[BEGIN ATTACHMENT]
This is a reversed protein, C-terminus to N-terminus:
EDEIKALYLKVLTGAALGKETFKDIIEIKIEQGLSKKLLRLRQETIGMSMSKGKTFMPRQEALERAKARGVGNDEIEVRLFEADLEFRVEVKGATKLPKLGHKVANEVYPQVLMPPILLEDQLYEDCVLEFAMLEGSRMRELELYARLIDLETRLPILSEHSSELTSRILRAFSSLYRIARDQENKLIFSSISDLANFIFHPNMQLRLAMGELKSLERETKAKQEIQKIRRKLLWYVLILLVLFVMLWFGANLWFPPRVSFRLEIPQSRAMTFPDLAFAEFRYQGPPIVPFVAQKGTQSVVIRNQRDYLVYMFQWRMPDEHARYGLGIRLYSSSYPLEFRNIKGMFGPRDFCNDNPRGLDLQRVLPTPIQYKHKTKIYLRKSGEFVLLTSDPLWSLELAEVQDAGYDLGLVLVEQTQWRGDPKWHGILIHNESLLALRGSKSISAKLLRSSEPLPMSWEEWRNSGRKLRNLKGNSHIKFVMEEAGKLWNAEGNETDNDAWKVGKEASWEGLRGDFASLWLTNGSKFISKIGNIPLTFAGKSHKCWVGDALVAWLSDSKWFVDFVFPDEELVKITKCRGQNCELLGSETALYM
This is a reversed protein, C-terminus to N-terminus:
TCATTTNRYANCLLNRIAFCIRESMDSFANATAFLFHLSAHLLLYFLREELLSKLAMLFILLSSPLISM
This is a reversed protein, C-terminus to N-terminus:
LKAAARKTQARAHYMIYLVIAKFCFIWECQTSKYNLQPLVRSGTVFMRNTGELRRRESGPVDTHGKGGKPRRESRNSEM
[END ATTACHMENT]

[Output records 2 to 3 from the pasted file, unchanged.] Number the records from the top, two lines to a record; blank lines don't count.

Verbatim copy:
This is a reversed protein, C-terminus to N-terminus:
TCATTTNRYANCLLNRIAFCIRESMDSFANATAFLFHLSAHLLLYFLREELLSKLAMLFILLSSPLISM
This is a reversed protein, C-terminus to N-terminus:
LKAAARKTQARAHYMIYLVIAKFCFIWECQTSKYNLQPLVRSGTVFMRNTGELRRRESGPVDTHGKGGKPRRESRNSEM